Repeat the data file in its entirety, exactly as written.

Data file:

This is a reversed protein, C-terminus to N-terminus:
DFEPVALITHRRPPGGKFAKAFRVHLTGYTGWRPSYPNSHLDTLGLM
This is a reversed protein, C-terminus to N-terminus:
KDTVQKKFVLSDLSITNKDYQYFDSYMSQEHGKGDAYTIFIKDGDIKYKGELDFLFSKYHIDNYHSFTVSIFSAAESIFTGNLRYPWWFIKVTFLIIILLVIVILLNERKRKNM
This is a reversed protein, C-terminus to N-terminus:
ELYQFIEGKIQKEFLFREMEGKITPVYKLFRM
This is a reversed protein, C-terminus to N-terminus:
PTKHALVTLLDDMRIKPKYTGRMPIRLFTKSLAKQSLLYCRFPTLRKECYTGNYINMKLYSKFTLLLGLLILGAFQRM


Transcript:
This is a reversed protein, C-terminus to N-terminus:
DFEPVALITHRRPPGGKFAKAFRVHLTGYTGWRPSYPNSHLDTLGLM
This is a reversed protein, C-terminus to N-terminus:
KDTVQKKFVLSDLSITNKDYQYFDSYMSQEHGKGDAYTIFIKDGDIKYKGELDFLFSKYHIDNYHSFTVSIFSAAESIFTGNLRYPWWFIKVTFLIIILLVIVILLNERKRKNM
This is a reversed protein, C-terminus to N-terminus:
ELYQFIEGKIQKEFLFREMEGKITPVYKLFRM
This is a reversed protein, C-terminus to N-terminus:
PTKHALVTLLDDMRIKPKYTGRMPIRLFTKSLAKQSLLYCRFPTLRKECYTGNYINMKLYSKFTLLLGLLILGAFQRM